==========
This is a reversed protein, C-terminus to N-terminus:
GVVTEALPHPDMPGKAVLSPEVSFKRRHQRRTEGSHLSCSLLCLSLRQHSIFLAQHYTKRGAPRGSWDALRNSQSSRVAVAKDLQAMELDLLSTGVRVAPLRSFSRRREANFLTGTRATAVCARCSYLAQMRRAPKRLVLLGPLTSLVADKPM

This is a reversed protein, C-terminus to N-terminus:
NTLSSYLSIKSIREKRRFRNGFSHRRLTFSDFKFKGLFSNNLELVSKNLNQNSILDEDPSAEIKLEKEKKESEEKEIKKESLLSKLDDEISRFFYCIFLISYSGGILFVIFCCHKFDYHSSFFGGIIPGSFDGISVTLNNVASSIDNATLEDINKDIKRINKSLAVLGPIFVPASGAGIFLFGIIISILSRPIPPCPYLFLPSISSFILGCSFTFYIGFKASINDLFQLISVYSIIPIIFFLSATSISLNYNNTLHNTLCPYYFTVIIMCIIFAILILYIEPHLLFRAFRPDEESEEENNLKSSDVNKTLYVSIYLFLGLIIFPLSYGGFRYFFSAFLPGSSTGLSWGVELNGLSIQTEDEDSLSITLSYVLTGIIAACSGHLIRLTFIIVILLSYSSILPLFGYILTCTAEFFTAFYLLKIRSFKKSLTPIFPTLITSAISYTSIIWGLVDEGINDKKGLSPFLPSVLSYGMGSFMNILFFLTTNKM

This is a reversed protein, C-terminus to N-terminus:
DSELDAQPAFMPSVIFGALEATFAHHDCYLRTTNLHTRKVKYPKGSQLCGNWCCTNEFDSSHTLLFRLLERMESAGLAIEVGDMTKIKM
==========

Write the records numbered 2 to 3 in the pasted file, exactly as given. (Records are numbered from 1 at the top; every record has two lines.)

This is a reversed protein, C-terminus to N-terminus:
NTLSSYLSIKSIREKRRFRNGFSHRRLTFSDFKFKGLFSNNLELVSKNLNQNSILDEDPSAEIKLEKEKKESEEKEIKKESLLSKLDDEISRFFYCIFLISYSGGILFVIFCCHKFDYHSSFFGGIIPGSFDGISVTLNNVASSIDNATLEDINKDIKRINKSLAVLGPIFVPASGAGIFLFGIIISILSRPIPPCPYLFLPSISSFILGCSFTFYIGFKASINDLFQLISVYSIIPIIFFLSATSISLNYNNTLHNTLCPYYFTVIIMCIIFAILILYIEPHLLFRAFRPDEESEEENNLKSSDVNKTLYVSIYLFLGLIIFPLSYGGFRYFFSAFLPGSSTGLSWGVELNGLSIQTEDEDSLSITLSYVLTGIIAACSGHLIRLTFIIVILLSYSSILPLFGYILTCTAEFFTAFYLLKIRSFKKSLTPIFPTLITSAISYTSIIWGLVDEGINDKKGLSPFLPSVLSYGMGSFMNILFFLTTNKM

This is a reversed protein, C-terminus to N-terminus:
DSELDAQPAFMPSVIFGALEATFAHHDCYLRTTNLHTRKVKYPKGSQLCGNWCCTNEFDSSHTLLFRLLERMESAGLAIEVGDMTKIKM